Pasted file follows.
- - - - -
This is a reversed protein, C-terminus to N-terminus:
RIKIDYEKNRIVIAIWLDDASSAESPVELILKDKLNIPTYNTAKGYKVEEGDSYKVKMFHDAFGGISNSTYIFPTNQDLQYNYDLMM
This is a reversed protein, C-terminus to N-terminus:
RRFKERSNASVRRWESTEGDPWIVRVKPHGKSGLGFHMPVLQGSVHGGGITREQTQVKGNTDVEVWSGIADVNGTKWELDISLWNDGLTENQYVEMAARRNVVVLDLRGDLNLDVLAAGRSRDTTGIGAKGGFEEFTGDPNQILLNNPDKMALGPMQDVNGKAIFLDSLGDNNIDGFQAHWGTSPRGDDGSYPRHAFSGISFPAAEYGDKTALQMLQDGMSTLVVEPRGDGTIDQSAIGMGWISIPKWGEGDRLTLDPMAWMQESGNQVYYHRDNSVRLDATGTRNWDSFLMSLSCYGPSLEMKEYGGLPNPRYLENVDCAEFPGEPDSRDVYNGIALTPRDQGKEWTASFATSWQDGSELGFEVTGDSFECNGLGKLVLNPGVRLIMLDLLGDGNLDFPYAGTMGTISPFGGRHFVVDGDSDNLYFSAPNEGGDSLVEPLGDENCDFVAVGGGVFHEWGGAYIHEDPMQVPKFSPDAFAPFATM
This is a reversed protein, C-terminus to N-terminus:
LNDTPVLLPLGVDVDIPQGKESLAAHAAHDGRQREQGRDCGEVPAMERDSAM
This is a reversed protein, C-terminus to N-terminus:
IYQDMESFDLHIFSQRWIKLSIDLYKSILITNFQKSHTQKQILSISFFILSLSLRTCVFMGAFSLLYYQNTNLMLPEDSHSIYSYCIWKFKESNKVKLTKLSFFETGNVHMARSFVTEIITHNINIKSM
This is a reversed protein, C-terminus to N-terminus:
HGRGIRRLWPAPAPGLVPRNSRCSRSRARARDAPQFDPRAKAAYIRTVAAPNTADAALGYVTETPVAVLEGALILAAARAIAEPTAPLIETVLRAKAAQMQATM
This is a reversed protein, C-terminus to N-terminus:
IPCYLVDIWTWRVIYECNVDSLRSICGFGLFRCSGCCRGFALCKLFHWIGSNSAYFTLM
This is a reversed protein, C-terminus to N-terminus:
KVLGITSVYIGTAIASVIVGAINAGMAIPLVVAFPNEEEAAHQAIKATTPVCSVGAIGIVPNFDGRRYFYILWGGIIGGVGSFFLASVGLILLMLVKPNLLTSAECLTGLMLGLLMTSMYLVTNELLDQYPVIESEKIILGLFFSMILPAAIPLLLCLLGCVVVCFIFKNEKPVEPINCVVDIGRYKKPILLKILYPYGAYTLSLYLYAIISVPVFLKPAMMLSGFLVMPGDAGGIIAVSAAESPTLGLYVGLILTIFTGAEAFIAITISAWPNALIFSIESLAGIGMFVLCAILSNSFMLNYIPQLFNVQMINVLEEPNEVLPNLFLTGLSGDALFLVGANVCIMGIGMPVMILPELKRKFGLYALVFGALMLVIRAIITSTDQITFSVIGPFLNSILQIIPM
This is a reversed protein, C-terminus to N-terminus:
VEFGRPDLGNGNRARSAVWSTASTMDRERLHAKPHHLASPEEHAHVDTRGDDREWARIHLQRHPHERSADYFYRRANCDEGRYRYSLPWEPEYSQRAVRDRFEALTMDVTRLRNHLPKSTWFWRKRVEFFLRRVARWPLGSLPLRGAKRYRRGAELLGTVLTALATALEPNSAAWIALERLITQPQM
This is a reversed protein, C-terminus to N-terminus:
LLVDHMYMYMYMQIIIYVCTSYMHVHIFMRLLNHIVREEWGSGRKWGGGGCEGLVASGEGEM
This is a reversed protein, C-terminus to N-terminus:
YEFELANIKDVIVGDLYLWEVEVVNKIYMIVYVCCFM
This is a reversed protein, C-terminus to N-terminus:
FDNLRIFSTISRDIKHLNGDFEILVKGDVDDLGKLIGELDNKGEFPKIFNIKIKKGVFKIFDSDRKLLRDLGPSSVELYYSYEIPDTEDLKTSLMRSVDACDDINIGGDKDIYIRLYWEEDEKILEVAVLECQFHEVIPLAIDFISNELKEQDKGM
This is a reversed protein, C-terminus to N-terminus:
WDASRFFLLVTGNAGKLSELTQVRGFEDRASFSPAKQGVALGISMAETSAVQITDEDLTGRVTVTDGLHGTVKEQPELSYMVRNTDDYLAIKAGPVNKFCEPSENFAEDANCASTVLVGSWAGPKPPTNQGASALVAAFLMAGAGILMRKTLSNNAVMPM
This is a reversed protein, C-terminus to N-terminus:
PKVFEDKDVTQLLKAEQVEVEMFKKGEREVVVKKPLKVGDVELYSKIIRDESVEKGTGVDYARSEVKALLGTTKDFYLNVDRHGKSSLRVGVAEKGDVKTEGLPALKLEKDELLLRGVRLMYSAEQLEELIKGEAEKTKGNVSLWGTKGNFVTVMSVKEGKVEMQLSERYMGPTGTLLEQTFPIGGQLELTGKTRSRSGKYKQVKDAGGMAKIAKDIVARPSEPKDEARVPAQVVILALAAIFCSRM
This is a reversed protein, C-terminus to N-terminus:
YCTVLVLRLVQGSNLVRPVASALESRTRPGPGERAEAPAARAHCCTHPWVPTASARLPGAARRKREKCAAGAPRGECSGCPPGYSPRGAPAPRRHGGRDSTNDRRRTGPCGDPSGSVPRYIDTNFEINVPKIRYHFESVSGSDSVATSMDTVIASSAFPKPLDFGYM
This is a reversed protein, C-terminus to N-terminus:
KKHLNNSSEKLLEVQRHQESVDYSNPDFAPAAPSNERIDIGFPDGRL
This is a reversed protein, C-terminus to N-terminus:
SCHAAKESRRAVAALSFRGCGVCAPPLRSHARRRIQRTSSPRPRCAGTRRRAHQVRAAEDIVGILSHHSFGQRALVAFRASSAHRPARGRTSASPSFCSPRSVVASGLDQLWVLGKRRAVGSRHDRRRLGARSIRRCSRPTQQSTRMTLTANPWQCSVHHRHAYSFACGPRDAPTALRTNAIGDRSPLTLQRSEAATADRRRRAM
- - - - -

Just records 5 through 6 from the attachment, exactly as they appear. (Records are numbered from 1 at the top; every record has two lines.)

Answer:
This is a reversed protein, C-terminus to N-terminus:
HGRGIRRLWPAPAPGLVPRNSRCSRSRARARDAPQFDPRAKAAYIRTVAAPNTADAALGYVTETPVAVLEGALILAAARAIAEPTAPLIETVLRAKAAQMQATM
This is a reversed protein, C-terminus to N-terminus:
IPCYLVDIWTWRVIYECNVDSLRSICGFGLFRCSGCCRGFALCKLFHWIGSNSAYFTLM